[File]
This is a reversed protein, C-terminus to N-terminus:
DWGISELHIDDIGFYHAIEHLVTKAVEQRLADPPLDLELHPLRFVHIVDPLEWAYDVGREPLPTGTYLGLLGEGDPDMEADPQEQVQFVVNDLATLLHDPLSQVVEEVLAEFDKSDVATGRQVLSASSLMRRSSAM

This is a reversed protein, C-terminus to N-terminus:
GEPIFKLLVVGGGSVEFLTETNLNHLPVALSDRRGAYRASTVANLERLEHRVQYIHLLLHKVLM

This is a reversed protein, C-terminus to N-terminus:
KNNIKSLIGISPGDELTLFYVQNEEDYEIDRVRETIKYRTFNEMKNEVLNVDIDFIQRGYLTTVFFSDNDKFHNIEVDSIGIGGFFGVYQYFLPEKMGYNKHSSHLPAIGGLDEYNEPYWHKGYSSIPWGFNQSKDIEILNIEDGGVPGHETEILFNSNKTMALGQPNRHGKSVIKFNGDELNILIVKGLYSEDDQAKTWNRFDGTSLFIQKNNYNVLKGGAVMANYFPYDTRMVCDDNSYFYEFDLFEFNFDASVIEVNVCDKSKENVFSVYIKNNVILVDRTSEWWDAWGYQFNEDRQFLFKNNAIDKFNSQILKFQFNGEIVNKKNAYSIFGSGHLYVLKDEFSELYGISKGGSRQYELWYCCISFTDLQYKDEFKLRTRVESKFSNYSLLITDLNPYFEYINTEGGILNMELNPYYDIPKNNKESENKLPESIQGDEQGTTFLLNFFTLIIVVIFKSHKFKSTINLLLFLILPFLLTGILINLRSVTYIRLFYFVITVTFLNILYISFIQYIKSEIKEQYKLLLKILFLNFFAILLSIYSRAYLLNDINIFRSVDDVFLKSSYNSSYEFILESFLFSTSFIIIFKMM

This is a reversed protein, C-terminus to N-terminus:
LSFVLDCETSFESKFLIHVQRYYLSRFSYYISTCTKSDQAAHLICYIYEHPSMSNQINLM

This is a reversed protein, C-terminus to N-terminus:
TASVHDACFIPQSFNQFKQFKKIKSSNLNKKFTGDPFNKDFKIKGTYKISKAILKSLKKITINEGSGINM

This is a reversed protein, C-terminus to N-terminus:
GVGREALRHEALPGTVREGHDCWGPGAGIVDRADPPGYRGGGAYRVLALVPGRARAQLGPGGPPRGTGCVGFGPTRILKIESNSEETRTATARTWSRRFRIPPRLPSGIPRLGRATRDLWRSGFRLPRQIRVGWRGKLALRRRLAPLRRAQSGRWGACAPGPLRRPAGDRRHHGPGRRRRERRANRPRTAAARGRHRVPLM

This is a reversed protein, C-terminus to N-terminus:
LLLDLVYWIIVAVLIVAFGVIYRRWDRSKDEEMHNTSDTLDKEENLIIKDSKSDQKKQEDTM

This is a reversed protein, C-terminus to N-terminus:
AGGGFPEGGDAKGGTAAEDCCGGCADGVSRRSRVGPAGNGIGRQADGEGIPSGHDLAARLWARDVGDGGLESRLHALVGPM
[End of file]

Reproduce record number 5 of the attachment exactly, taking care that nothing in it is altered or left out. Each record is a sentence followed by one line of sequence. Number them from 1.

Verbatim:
This is a reversed protein, C-terminus to N-terminus:
TASVHDACFIPQSFNQFKQFKKIKSSNLNKKFTGDPFNKDFKIKGTYKISKAILKSLKKITINEGSGINM